Philip Dwyer

Philip Dwyer

Philip Dwyer is Professor of History and the founding Director of the Centre for the Study of Violence at the University of Newcastle. He has published widely on the Revolutionary and Napoleonic eras, including a three-volume biography of Napoleon. He is one of the general editors of the four volume Cambridge World History of Violence, and co-editor of the Cambridge History of the Napoleonic Wars. He is currently writing a global history of violence.

Philip Dwyer reviews 'The Politics of Humiliation: A modern history' by Ute Frevert

June 2022, no. 443 23 March 2022
Philip Dwyer reviews 'The Politics of Humiliation: A modern history' by Ute Frevert
As I started to read this book, right-wing extremists stormed the US Congress, spurred on by a president who was unable to accept defeat at the ballot box. It has long been recognised that Donald Trump is a narcissist, but, as Ute Frevert aptly points out in The Politics of Humiliation, narcissism and shame are closely related. Trump feels humiliated by his defeat and is therefore psychologically ... (read more)

Philip Dwyer reviews 'Hitler: A Life' by Peter Longerich, translated by Jeremy Noakes and Lesley Sharpe

October 2019, no. 415 25 September 2019
Philip Dwyer reviews 'Hitler: A Life' by Peter Longerich, translated by Jeremy Noakes and Lesley Sharpe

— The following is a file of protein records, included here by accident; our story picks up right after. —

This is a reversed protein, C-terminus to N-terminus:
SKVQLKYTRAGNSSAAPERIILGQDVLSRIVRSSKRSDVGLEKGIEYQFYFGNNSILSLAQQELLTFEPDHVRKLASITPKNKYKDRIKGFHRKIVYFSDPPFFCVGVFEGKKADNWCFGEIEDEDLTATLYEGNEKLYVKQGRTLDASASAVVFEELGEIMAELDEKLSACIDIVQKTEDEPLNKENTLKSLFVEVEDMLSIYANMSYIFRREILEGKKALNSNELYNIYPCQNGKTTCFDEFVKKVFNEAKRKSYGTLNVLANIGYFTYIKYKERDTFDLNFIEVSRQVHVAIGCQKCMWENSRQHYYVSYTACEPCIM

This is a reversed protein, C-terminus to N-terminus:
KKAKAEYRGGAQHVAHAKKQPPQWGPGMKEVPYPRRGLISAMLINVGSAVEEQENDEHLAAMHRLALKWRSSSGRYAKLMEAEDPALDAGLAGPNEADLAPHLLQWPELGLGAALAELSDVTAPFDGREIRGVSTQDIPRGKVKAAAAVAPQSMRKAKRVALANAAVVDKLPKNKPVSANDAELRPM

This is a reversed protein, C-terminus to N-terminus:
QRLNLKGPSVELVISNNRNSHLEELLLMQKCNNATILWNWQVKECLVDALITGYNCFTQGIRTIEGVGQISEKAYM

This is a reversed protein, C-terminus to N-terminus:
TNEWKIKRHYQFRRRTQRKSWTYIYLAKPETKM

It’s a disconcerting image. Piercing blue eyes stare out at you from the cover of the book. It renders Adolf Hitler somehow human, which is the intent of the author, Peter Longerich, and which sets this biography apart from the many others that have preceded it. Two other notable biographers, Ian Kershaw and Joachim Fest, refused to engage with Hitler’s personality and declared that he was ‘ ... (read more)

Philip Dwyer reviews 'Robespierre: A Revolutionary Life' by Peter McPhee

May 2012, no. 341 23 April 2012
Philip Dwyer reviews 'Robespierre: A Revolutionary Life' by Peter McPhee
The ‘good’ biographer always opts for a nuanced portrait, and this is what Peter McPhee has given us in his well-written, reflective, sympathetic account of one of the most enigmatic, complex leaders of the French Revolution, Maximilien Robespierre (1758–94). McPhee had his work cut out for him. Those familiar with the period may come to this book, as I did, with somewhat preconceived ideas. ... (read more)